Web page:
Incompatibility between TDD, Mocking and Static Methods

DZone 's Guide to

Incompatibility between TDD, Mocking and Static Methods

· Java Zone ·
Free Resource

Today I installed Jenkins CI and started building PODAM. I write all my code using TDD. The public API in PODAM offers a single method for now:

POJO myPojo = PodamFactory.createDummyPojo(POJO.class);

I decided to provide developers with a very simple-to-use API . For a complete list of PODAM requirements, please refer to my previous post.

So far I just wrote a single unit test which led to this piece of functionality:

* Generic method which returns an instance of the given class filled with
* dummy values
* @param <T>
* The type for which a filled instance is required
* @param dto
* The name of the class for which an instance filled with values
* is required
* @return An instance of <T> filled with dummy values
* @throws PodamMockeryException
* if a problem occurred while creating a POJO instance or while
* setting its state
public static <T> T mockDto(Class<T> dto) {

try {
return dto.newInstance();
} catch (InstantiationException e) {
throw new PodamMockeryException(
"An exception occurred while instantiating " + dto, e);
} catch (IllegalAccessException e) {
throw new PodamMockeryException(
"An exception occurred while instantiating " + dto, e);



The unit test is as follows:

public void testSimpleDtoGraphGetsSet() {

SimpleGraphTestPojo dto = PodamMocker.mockDto(SimpleGraphTestPojo.class);
Assert.assertNotNull("The object cannot be null!", dto);



This is obviously only the beginning but following TDD practices it was my first passing test.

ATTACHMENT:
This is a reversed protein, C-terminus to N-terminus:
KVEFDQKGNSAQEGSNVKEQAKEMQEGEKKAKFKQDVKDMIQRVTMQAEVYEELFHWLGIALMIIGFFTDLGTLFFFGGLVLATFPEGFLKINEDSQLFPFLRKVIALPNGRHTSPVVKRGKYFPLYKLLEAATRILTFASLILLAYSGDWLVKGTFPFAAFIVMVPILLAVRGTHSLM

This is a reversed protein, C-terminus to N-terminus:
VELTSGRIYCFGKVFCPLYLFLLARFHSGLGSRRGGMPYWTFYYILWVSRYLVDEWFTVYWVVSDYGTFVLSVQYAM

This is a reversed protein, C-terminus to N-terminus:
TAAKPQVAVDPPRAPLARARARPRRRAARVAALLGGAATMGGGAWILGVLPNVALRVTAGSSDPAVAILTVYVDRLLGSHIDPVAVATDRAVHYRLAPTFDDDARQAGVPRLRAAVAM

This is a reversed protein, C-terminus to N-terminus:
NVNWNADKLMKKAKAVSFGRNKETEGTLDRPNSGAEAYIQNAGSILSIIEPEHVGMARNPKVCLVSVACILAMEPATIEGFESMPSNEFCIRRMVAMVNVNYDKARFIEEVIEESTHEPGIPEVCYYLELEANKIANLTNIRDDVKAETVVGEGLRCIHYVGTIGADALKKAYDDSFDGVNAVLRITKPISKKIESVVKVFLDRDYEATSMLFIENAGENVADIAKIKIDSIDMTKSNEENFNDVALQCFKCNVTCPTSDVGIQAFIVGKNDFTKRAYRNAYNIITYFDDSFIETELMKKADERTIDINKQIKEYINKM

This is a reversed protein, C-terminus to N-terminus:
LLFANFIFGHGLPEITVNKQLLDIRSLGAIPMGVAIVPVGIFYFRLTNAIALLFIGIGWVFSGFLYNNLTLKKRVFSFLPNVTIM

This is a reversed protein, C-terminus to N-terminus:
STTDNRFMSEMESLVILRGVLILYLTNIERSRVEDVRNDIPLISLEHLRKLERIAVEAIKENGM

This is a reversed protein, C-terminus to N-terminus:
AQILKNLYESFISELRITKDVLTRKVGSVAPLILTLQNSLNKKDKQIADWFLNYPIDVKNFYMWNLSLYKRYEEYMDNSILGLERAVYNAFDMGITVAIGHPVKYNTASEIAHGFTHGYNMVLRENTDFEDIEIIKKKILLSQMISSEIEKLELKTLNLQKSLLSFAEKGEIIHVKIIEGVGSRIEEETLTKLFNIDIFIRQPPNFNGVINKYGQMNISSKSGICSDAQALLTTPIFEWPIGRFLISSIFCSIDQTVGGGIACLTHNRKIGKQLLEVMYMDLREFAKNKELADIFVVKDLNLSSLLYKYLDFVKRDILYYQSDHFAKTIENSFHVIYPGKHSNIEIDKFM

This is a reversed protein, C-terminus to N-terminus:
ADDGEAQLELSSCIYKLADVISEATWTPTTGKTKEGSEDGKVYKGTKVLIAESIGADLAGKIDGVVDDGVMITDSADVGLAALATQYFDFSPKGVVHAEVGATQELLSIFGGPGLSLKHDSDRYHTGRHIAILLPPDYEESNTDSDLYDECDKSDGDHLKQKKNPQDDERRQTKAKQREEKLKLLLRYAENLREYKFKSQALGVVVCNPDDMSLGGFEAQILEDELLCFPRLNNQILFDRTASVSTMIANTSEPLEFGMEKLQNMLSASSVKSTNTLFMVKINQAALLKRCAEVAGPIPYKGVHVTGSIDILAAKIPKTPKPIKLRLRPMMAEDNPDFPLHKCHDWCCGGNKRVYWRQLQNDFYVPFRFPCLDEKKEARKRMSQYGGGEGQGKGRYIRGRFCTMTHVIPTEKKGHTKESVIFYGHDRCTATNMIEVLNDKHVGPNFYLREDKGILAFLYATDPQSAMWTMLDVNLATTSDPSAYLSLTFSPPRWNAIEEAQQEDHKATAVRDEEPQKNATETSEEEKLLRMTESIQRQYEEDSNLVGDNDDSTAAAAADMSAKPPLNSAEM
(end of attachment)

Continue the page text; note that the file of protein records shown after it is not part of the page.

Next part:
I then decided to use the Jenkins CI Emma plugin to check code coverage and was really surprised when I got 50% at class level. Upon investigation the Emma plugin showed me that I didn't test the branches for InstantiationException and IllegalAccessException. Static methods cannot be mocked since these are resolved at compile time.It turns out that either one has to write an interfaced service (maybe exposed as a Singleton) or that one has to give up testing every single branch of a static method when such branch throws Exceptions difficult to reproduce.

Nowhere is written that service classes (e.g. non instantiable classes with static methods) are a bad thing; on the contrary, Effective Java 2nd Edition, in Item 4, suggests that such utility classes have their uses. As a developer, if I had to decide between:

POJO myPojo = PodamFactory.createDummyPojo(POJO.class);


PodamFactory factory = PodamFactoryImpl.getInstance();//Singleton

POJO myPojo = factory.createDummyPojo(POJO.class);

I'd prefer the former; the latter looks a lot of boilerplate code. 

So it turns out that if one wants to use utility classes which expose static methods, and such methods throw internallly exceptions difficult to reproduce, one has to give up full coverage. Between having 100% coverage and ugly syntax on one side and 50% coverage with easy-to-use syntax on othe other, I chose the easy syntax.


From http://tedone.typepad.com/blog/2011/04/incompatibility-between-tdd-mocking-and-static-methods.html


Opinions expressed by DZone contributors are their own.

{{ parent.title || parent.header.title}}

{{ parent.tldr }}

{{ parent.urlSource.name }}